What Content Creators Can Learn From The 2016 Presidential Race

When President Obama was elected for the second time in 2012, only 35% of Americans owned a smartphone. Today, that percentage is higher than 65%, and growing. The 2016 U.S. presidential election has proven content marketing is a serious player in the industry. Today, less people are consuming traditional media, and the time spent on the internet has risen. According to Digital Trends, Americans spend 4.7 hours a day on their phones. That is more than a third of our day spent staring at a little glowing screen. Millennials will come close to matching the Baby Boomer’s voting power come November, and 61% of millennials get their political news from Facebook! With this kind of change happening in the media environment, Politicians have taken note, and are creating huge content footprints on social media. What can content creators learn from this election? We’ve broken it down by candidate.

Bernie Sanders:

Recently, students at George Washington University came up with The Peoria Project, a study that delves into the growth of presidential candidates through shares and mentions on the internet. Bernie Sanders is the sole candidate that has seen continual growth online since announcing his candidacy, while competitors like Clinton and Bush peaked when they announced their participation in the 2016 presidential race. So, what exactly is Sanders doing that gives him an edge online?

He’s authentic. But isn’t that how all the candidates are trying to be perceived? Well, yeah. In an article for The New York Times, Bernie admitted that he’s deeply involved in the content creation released by his campaign, and when you see a Facebook status coming from Bernie’s page, he’s usually the one actually writing it. He’s good with words, after all, he used to be a journalist. As for his message, it’s incredibly straightforward. He posts solely about the issues he knows matter to his constituents.

“I’m a grumpy old guy,” Mr. Sanders joked when explaining his approach to posting online. “I know that people talk about their cats and ‘I’m walking to the grocery store and getting a can of chicken soup’ and ‘this is so exciting.’ By and large, we have not done that.”

He doesn’t shy away from long-form content (especially on his Facebook statuses), either. While content marketers are often trained to produce “snackable” content, Sanders proves that if your audience believes in your message enough, they’ll share it regardless of length.

His slogan, “This is your movement”, gives all the power to those who support him. It’s perfect for today’s marketing environment, where advertising is most potent when it’s personalized.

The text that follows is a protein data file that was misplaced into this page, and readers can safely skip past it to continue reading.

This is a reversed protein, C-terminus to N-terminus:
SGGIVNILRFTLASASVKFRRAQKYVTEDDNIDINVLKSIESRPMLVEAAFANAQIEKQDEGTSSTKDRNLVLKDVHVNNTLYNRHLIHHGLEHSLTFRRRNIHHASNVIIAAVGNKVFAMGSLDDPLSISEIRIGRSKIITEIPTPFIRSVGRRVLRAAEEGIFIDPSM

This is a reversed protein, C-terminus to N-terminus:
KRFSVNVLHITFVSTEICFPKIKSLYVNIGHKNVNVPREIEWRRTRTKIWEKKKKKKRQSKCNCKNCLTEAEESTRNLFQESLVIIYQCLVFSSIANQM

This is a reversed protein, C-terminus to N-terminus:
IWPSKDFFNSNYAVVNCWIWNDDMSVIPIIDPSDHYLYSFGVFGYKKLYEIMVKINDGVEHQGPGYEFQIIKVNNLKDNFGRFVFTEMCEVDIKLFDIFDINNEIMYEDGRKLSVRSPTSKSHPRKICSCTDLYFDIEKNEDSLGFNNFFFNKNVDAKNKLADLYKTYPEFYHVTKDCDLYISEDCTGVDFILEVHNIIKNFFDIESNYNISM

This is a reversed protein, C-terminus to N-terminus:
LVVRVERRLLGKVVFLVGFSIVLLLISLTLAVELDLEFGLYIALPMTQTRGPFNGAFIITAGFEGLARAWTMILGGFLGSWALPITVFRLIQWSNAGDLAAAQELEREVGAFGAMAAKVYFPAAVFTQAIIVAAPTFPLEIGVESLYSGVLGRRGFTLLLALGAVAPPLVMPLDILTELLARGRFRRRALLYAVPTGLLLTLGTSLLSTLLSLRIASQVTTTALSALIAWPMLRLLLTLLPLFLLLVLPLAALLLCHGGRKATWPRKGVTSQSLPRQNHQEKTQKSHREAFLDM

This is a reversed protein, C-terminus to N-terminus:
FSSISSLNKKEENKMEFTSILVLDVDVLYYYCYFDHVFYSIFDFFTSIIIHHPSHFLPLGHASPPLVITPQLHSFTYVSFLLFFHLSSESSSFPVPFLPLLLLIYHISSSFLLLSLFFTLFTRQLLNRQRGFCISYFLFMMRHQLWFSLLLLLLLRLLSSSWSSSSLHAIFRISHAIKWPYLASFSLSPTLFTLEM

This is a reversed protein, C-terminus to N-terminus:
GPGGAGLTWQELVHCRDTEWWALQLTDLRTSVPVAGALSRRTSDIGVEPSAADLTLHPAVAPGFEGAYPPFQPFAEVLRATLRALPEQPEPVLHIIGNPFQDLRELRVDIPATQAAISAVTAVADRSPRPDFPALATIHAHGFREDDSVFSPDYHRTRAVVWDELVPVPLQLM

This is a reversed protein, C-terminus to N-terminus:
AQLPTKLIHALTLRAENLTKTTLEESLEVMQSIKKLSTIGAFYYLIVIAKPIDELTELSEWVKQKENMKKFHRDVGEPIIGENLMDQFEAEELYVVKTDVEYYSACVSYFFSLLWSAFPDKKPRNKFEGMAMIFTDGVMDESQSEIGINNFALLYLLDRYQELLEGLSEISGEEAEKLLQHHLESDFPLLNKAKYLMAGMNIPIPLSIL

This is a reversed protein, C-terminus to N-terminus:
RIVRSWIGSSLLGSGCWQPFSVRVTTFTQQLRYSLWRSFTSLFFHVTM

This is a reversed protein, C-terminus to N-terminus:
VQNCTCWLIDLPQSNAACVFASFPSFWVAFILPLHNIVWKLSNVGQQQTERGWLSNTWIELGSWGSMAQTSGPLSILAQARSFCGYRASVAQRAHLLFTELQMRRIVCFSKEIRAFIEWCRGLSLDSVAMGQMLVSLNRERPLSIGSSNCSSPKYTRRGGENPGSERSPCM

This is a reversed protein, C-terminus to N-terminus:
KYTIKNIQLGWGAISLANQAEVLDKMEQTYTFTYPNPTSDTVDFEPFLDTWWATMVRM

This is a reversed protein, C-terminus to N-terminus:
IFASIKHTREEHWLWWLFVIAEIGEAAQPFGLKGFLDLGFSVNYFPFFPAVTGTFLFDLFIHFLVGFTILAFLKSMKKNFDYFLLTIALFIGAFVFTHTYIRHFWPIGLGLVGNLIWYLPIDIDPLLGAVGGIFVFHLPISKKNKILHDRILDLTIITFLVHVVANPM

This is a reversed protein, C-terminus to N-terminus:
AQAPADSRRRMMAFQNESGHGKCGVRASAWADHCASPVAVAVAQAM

Hillary Clinton:

As for Hillary, she’s using the “I’m just like you” approach. Example #1: Her bio on Instagram reads: “Doting grandmother, among other things.” Her reputation has come off as cold and calculated in previous years, so her marketing team is taking steps to make her seem more human. Hey, it’s not a bad strategy, especially if her main demographic is women. She even has a cute Pinterest account (hint hint: a huge majority of Pinterest users happen to be women) with boards ranging from “Women Who Inspire”, “Memorable Moments”, “Signature Style”, and “What We’re Fighting For”. She’s incorporating more of her character into her political persona, along with making sure her most important running points are clear.

She also tends to make more emotional plays through social media, such as when a 9-year old boy in New Hampshire wanted to meet her at her campaign, she sent him to school with a note she personally signed, and instagrammed it.

Donald Trump:

The Huffington Post alludes to Trump as “The Candidate That Content Marketing Built” in a recent article. Whether you are completely terrified at the prospect of him leading our nation, or you have found a way to believe in him, you can’t ignore that he’s a branding genius.

He’s consistent. He’s been in the public eye for about the last thirty years, and has used the media to construct an image. Through “The Apprentice” he came face to face with the American public, who came to know him as a brutal, cold-blooded businessman. He also garnered attention from one of the largest watched TV networks in the pre-smartphone days, NBC. Even if it was negative news, such as the multiple divorces he’s been involved in, or slandering celebrities via Twitter, he’s never strayed far from public consciousness. It proves that in some cases, there really is no such thing as “bad publicity”.

He also has an incredible understanding of American voters as a market. He knows that there are a lot of people out there that are fed-up with Washington D.C. types, and so he positioned himself as precisely the opposite.

While Bernie typically goes the long-form route, Trump sends out a “snackable” message. His statements are concise and direct. They are also often incredibly vague. It actually works in his favor, because he just wants to send out a bold, blanket message to get people fired up.

He’s confident! And he’s undeniably an expert in his field, something you need to be to win at content marketing. He’s also great at getting attention through shock value.

There is a lot we can take from the 2016 presidential race when it comes to content marketing. These strategies are vastly different from each other, but each powerful when used in the right setting, for the right brand. There are a few undeniable must-haves in content marketing though: authenticity, consistency, and knowledge of your market.